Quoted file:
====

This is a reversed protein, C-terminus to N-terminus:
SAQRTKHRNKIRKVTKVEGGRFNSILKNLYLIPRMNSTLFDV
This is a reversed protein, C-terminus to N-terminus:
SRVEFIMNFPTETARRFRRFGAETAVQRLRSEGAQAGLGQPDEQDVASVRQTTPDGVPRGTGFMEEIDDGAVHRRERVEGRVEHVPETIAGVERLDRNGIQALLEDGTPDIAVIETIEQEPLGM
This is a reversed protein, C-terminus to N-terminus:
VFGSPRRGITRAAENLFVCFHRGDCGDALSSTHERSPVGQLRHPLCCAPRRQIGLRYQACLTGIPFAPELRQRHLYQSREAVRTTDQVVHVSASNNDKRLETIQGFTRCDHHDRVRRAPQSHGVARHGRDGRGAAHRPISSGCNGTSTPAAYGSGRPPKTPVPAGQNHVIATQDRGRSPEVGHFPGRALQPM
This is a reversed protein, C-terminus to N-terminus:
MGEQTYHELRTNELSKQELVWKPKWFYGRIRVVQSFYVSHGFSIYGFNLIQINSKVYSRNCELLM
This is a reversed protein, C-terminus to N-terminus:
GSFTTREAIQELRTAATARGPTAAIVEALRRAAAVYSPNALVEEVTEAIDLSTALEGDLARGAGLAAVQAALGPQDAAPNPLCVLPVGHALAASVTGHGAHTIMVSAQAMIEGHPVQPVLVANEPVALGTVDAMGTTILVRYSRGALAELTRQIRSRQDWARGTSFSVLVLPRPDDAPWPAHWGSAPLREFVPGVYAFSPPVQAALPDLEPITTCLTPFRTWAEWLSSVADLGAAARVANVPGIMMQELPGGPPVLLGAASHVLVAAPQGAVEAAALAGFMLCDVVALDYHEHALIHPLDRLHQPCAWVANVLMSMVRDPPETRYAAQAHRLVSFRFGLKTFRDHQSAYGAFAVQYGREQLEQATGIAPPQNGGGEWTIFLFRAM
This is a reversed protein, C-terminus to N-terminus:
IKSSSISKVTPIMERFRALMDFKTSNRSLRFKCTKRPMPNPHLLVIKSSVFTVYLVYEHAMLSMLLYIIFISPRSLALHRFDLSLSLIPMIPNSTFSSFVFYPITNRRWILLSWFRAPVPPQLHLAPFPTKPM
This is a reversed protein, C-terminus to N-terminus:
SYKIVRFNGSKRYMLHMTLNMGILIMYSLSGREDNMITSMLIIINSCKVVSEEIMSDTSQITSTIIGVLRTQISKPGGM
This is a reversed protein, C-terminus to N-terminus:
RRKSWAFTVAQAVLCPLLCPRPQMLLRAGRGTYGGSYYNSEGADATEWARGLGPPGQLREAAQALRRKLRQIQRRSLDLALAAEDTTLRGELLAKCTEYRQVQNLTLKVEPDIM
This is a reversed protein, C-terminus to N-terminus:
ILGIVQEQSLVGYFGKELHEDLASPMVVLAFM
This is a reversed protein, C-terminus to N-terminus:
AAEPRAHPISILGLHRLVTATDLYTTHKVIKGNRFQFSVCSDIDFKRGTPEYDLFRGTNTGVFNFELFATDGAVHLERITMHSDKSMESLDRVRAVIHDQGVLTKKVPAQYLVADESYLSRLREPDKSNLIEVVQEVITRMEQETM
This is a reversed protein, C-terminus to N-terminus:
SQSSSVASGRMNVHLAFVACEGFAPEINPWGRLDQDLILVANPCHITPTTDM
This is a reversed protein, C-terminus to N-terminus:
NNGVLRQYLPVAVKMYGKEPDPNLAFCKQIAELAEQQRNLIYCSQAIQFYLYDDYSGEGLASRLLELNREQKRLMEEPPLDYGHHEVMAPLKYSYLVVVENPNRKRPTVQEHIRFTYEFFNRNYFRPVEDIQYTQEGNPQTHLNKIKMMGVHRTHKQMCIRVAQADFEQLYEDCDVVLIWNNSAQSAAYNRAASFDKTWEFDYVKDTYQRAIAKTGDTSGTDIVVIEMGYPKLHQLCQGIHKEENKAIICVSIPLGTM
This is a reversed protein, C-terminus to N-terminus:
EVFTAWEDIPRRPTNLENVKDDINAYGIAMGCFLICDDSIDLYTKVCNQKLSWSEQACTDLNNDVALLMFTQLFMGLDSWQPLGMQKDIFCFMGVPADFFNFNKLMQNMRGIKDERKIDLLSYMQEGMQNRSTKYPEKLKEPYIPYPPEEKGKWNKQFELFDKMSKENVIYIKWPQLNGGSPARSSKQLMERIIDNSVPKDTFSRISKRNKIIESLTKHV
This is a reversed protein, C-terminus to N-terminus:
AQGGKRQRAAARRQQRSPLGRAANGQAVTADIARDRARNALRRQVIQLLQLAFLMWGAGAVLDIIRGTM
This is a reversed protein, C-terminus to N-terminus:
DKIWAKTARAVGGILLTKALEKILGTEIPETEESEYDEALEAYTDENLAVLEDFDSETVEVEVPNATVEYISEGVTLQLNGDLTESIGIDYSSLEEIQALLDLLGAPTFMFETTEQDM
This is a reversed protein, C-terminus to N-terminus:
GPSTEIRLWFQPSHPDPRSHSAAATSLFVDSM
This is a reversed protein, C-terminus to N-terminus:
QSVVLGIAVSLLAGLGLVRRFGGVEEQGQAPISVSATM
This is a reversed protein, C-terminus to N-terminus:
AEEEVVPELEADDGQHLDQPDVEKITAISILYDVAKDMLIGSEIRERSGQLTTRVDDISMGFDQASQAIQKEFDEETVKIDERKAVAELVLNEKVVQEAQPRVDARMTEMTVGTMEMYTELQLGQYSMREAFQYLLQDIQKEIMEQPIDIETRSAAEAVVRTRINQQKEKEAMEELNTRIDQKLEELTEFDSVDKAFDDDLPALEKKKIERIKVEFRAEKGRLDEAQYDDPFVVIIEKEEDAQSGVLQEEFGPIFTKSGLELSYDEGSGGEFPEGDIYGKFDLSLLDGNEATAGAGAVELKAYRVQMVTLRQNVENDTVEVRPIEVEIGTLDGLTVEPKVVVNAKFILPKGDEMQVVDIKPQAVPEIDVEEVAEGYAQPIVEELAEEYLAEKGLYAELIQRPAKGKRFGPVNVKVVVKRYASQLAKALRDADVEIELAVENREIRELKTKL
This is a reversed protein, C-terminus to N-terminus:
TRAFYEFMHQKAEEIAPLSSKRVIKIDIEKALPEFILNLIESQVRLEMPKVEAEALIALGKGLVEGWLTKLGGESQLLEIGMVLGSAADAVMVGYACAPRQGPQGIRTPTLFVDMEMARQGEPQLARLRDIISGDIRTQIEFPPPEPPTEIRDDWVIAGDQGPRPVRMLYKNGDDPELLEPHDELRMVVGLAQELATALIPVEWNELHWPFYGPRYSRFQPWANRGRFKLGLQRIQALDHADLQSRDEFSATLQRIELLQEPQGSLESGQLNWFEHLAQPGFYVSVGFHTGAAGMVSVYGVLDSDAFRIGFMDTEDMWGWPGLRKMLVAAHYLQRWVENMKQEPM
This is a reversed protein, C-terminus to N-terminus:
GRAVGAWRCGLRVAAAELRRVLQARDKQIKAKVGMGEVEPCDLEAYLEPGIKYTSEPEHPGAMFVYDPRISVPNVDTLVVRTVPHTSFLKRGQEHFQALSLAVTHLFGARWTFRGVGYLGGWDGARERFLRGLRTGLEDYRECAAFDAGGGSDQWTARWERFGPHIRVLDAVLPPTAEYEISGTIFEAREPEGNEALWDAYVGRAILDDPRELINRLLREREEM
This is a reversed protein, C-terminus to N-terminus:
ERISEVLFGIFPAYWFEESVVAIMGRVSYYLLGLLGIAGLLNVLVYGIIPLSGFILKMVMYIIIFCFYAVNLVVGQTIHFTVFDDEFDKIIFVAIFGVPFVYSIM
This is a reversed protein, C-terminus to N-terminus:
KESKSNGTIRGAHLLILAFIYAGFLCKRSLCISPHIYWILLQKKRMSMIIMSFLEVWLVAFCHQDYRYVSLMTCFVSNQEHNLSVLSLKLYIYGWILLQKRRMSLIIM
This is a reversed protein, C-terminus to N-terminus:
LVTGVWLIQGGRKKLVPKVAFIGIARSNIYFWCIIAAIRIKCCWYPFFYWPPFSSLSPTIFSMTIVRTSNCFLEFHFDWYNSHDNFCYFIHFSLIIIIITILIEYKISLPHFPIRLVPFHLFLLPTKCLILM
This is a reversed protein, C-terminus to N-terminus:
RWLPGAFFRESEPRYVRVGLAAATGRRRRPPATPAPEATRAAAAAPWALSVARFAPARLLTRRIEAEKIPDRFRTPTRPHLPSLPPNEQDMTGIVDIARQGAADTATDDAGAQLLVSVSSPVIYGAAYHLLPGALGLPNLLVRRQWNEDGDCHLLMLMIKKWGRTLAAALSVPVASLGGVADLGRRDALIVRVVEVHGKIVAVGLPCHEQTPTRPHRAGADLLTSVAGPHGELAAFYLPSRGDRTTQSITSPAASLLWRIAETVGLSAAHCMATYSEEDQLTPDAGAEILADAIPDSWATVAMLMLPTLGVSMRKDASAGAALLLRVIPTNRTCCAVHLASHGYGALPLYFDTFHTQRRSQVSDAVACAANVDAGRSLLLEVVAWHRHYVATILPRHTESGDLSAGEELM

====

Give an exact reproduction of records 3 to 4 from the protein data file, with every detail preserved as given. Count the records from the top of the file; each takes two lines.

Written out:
This is a reversed protein, C-terminus to N-terminus:
VFGSPRRGITRAAENLFVCFHRGDCGDALSSTHERSPVGQLRHPLCCAPRRQIGLRYQACLTGIPFAPELRQRHLYQSREAVRTTDQVVHVSASNNDKRLETIQGFTRCDHHDRVRRAPQSHGVARHGRDGRGAAHRPISSGCNGTSTPAAYGSGRPPKTPVPAGQNHVIATQDRGRSPEVGHFPGRALQPM
This is a reversed protein, C-terminus to N-terminus:
MGEQTYHELRTNELSKQELVWKPKWFYGRIRVVQSFYVSHGFSIYGFNLIQINSKVYSRNCELLM